The Peter McVerry Trust has helped more than 1,200 people secure a home this year across the country — a 50% increase compared with the figure for 2019.
The national housing and homeless charity said it was delighted with the number of people it had been able to help, particularly given the challenges posed by Covid-19.
Homes were secured in more than 20 local authority areas, with Dublin, Cork, Limerick, Kildare, Louth, Waterford, and Kerry those with the highest number of people supported into housing.
The charity's CEO, Pat Doyle, said: “We are absolutely delighted to help over 1,200 people secure a home this year, an increase of 50% on 2019.
“Over the course of the year, we have worked relentlessly to identify, secure and support people into homes on a daily basis. Our staff have had a very difficult year on the frontline managing and responding to Covid-19 but we have never lost sight of our goal to secure as many homes as we can for those in need.”
The Peter McVerry Trust is an approved housing body and said it significantly increased the amount of homes, particularly one-bedroom homes, it can provide.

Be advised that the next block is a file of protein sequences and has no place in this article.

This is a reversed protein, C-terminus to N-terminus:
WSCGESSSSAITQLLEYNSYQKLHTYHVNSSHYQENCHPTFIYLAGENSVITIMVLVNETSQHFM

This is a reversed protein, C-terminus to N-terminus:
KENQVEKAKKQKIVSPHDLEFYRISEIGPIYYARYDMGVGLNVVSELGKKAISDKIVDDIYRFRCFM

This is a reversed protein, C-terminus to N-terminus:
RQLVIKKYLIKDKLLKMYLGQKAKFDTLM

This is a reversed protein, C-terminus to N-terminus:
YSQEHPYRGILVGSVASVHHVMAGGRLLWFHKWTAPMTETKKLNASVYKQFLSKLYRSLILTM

Those efforts included the housing first programme, which supports people sleeping rough and long-term residents of homeless hostels to get their own place.
“We have been able to dramatically increase progressions from our hostels with progressions up 40% on 2019, we have increased the amount of people we have housed coming to us from non-Peter McVerry Trust services."
“There has been no doubt that as a result of Covid-19 that we have had more opportunities to secure rental properties and properties on long-term leases.
"We have a really good pipeline of projects for 2021 and we are continuing to see a steady flow of opportunities for us to appraise and secure which ultimately means more homes for those in need.
“The challenge now for 2021 is to keep up our work and maintain the level of homes we are able to secure for people in need. There are opportunities out there and it's up to us to make them work."
While the PVT welcomed the numbers of people it has helped rehouse, just last week it expressed concerns over the most recent homelessness figures.
Pat Doyle said that while overall, the number of people in homelessness this year is down significantly on last year, it was hoping that the increase noticed in October was a "blip" rather than evidence of a trend of a return to rising homelessness.